Governor, I don’t know what religion you are personally practicing, but it is not Christianity as I know it. Now let me be clear, I am not a Christian. I used to be, but I discovered that for personal reasons, Christianity did not make sense to me, logistically speaking. That is not to say it is something that should be condemned. In fact, I think Christianity is a wonderful faith, and the message that Jesus Christ sends is very close to the message to which I have dedicated my own life. That message is peace and kindness, acceptance and love, unconditionally.
Prohibiting protection from discrimination is not something that I think Jesus Christ would have advocated for. I don’t know what Jesus’ thoughts on LGBTQ+ rights are. I really don’t. He never mentioned it. But I do know Jesus did say this: “A new command I give you. Love one another as I have loved you, so must you love one another,” and even being a non-Christian, I intend to follow in Jesus’ footsteps. I try (albeit I fail every day) to judge not. I try every day to love my neighbor (though often I fail).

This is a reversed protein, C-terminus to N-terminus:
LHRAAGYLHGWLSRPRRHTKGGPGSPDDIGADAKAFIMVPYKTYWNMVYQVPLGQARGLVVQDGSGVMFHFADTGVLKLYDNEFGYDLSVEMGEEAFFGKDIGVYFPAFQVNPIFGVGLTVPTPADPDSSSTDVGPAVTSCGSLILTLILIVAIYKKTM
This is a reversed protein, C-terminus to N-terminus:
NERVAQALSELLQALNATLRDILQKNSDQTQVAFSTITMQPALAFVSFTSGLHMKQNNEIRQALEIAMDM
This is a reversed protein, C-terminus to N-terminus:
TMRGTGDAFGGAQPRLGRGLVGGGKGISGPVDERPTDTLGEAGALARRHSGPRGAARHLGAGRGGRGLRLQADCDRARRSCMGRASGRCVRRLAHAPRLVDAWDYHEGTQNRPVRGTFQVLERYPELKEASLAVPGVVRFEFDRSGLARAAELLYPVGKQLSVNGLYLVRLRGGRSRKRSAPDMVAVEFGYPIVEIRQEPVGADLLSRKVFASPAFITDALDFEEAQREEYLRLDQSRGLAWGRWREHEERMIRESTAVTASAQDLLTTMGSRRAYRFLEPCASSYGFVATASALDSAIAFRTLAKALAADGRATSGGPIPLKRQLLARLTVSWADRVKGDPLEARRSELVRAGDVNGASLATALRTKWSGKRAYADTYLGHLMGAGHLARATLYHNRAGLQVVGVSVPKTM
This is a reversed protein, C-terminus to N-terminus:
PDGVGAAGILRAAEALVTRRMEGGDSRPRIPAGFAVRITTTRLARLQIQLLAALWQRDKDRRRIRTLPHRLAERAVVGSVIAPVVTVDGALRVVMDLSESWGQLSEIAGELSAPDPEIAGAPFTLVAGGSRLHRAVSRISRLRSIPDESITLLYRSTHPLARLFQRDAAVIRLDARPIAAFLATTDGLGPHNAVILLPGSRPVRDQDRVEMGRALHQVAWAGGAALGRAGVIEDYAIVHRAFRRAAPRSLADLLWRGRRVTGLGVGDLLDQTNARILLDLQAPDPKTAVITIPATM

Through discrimination we make it seem as though those who are not like ourselves are not human. How can we love something that does not seem human to us? This is why discrimination goes against this commandment and it is something that we have to purge from our hearts and our souls. And yes, disallowing trans-people to go to the bathroom in public institutions such as UNCA is discrimination.
I agree that what people do in their private lives should be up to them. I doubt any of my friends would be truly hurt in the long term should someone deny them a wedding cake. I don’t see anything in the Bible that condones this, in fact in ancient times, wedding cakes didn’t even exist. There is nothing in the Bible that says anything about being transgender. Even so, if a person’s personal religion should say that they must discriminate against people of the LGBTQ+ community and they own a private business, then there are always other shop owners. If a shop owner wants to lose money from perfectly wonderful people then he or she has such a right, just as a private school unfortunately has the right to discriminate.